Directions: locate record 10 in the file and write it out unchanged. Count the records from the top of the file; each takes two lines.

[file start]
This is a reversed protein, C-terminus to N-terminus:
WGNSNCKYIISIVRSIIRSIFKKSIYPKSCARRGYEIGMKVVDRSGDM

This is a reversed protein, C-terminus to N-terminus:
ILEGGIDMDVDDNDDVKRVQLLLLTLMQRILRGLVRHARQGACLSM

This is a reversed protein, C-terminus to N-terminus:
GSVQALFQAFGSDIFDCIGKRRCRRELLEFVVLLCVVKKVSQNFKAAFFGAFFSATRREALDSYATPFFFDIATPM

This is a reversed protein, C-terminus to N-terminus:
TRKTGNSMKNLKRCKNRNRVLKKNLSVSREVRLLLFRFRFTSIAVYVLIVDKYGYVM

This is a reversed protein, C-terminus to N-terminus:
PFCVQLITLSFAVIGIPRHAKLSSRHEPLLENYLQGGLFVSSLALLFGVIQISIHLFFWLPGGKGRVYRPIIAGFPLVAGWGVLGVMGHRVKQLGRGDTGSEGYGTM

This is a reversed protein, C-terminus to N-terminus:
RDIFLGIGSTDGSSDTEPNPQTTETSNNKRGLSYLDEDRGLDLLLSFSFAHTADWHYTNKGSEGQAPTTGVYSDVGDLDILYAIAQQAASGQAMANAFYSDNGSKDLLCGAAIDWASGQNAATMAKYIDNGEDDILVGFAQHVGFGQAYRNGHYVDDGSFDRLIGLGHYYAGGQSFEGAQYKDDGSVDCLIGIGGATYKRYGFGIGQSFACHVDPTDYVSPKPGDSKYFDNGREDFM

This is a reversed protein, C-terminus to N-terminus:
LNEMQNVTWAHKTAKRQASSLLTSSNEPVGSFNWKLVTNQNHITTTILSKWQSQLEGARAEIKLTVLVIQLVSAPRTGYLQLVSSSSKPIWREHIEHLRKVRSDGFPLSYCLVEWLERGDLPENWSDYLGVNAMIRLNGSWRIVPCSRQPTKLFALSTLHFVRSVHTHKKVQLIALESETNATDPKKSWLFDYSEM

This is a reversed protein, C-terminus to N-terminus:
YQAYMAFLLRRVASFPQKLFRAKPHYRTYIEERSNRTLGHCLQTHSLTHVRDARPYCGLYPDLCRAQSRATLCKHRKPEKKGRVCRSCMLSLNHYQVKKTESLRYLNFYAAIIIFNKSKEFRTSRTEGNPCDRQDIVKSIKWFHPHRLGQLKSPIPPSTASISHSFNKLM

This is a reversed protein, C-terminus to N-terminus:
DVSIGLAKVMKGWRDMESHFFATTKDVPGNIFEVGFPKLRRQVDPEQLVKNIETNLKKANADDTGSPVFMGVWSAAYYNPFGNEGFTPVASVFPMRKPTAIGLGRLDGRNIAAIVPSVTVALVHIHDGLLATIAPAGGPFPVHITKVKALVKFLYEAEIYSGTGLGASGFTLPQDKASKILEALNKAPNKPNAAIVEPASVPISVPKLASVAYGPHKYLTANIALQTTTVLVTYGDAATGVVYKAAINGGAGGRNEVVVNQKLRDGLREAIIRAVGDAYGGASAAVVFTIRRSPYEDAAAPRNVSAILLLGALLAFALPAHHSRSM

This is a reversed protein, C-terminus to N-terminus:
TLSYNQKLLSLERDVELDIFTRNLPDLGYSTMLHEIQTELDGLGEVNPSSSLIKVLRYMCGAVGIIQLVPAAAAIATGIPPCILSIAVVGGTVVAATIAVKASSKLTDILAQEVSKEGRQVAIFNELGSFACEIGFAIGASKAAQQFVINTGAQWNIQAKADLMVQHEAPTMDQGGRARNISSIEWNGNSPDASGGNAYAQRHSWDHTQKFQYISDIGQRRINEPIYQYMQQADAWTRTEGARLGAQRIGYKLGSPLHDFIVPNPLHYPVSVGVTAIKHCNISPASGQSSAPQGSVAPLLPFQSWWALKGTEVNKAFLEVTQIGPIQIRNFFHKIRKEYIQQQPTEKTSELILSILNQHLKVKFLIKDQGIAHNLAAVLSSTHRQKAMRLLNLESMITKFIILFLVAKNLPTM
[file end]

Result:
This is a reversed protein, C-terminus to N-terminus:
TLSYNQKLLSLERDVELDIFTRNLPDLGYSTMLHEIQTELDGLGEVNPSSSLIKVLRYMCGAVGIIQLVPAAAAIATGIPPCILSIAVVGGTVVAATIAVKASSKLTDILAQEVSKEGRQVAIFNELGSFACEIGFAIGASKAAQQFVINTGAQWNIQAKADLMVQHEAPTMDQGGRARNISSIEWNGNSPDASGGNAYAQRHSWDHTQKFQYISDIGQRRINEPIYQYMQQADAWTRTEGARLGAQRIGYKLGSPLHDFIVPNPLHYPVSVGVTAIKHCNISPASGQSSAPQGSVAPLLPFQSWWALKGTEVNKAFLEVTQIGPIQIRNFFHKIRKEYIQQQPTEKTSELILSILNQHLKVKFLIKDQGIAHNLAAVLSSTHRQKAMRLLNLESMITKFIILFLVAKNLPTM